The past year’s religious violence and revenge killings in the Central African Republic are not only causing a humanitarian crisis; they’re also causing a media crisis.
Christian and Muslim fighters have threatened journalists and looted local newspapers and radio stations, curtailing access to reliable information throughout the country for the past year. Crippled by theft or frightened into silence by one or another of the warring factions, dozens of media outlets have closed. Among the few still functioning are a handful of radio stations, of which only one broadcasts on a daily basis, thanks to international support.
Reporting in peril
“Journalists are caught between a rock and a hard place,” said Clea Kahn-Sriber, head of the Africa desk for the Paris-based press freedom group Reporters without Borders. “Whatever they report on, the group will feel that they’re being partisan and that they’re only telling part of the truth.”
The violence against media is a product of the deadly tensions between Christian and Muslim rebel factions that erupted into widespread killings after a Muslim rebel group, the Seleka, deposed Christian President Francois Bozize last March. Thousands of Christians were killed and hundreds of thousands fled their homes. Last fall, Christian militias called anti-Balaka (“anti-machete”) organized revenge killings, repeating the same pattern with Muslims as the victims.
Both sides in the conflict have also attacked media outlets whom they accuse of taking sides. Among the most common targets are radio stations, which play a key information role in Central African Republic because of low literacy rates. With low internet and cellphone penetration, access to other media is now almost nonexistent.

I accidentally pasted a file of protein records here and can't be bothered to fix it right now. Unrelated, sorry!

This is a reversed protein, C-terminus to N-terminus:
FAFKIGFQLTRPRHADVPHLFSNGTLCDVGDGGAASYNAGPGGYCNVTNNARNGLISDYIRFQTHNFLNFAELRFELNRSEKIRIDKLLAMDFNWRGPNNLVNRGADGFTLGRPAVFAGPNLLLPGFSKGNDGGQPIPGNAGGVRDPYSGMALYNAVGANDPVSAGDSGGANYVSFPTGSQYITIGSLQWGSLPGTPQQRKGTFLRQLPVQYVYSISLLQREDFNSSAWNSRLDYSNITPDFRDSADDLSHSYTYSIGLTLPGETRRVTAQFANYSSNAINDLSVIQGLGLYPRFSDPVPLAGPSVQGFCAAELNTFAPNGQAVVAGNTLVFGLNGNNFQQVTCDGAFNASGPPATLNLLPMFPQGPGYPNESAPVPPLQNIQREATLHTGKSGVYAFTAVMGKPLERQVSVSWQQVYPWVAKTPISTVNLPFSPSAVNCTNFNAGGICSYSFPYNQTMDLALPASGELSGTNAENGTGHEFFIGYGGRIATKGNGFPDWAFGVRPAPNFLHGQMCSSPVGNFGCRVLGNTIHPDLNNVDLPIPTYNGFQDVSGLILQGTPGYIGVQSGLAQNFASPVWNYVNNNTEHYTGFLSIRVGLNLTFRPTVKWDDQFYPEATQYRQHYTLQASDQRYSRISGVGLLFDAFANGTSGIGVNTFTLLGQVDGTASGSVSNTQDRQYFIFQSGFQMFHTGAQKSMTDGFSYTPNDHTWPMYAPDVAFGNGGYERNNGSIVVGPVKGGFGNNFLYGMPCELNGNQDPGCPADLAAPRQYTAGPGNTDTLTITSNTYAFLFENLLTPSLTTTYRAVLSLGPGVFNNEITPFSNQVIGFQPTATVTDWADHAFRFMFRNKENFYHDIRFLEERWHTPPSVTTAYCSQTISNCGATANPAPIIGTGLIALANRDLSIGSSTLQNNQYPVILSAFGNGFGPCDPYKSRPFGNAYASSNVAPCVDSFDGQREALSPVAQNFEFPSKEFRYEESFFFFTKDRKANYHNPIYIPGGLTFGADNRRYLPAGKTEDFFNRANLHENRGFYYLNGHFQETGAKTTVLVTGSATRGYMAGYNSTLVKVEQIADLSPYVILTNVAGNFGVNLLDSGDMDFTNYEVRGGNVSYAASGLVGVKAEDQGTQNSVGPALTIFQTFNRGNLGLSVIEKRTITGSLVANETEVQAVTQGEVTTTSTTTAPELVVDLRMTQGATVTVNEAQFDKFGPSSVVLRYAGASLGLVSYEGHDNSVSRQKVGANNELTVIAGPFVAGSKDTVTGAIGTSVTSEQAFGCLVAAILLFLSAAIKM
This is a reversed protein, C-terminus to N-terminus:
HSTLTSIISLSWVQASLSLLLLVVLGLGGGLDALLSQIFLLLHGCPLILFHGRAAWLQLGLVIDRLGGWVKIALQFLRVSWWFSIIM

There were once 29 functional radio stations throughout the country. Now, all six of the stations that are still functioning are in the capital, Bangui, said Jacobo Quintanilla, who is the director of humanitarian communication programs at Internews. There are no radio stations known to still be functioning outside Bangui. The result, he said, is that Bangui has turned into a “city of rumors.”
Quintanilla said looting has caused most of the shutdowns. Expensive broadcast equipment is an obvious target for theft, and few stations have the means to replace it. “In some of these stations they’ve looted even doors and windows,” he said.
Outside the capital, the isolation from news is even greater. “Many people, especially outside Bangui, don’t even have [access to radio],” said Joanne Mariner, senior researcher for Amnesty International, in an email interview. She recently traveled to the country. “Their source of news is their family and neighbors.”
Residents with internet connections or access to international broadcasts seek news from BBC, Radio France Internationale, Agence France-Presse, and others. The few local radio stations still operating often rely on reports from the French services, said Kahn-Sriber. “The international outlook is the dominant one in the way people talk about the situation,” she said.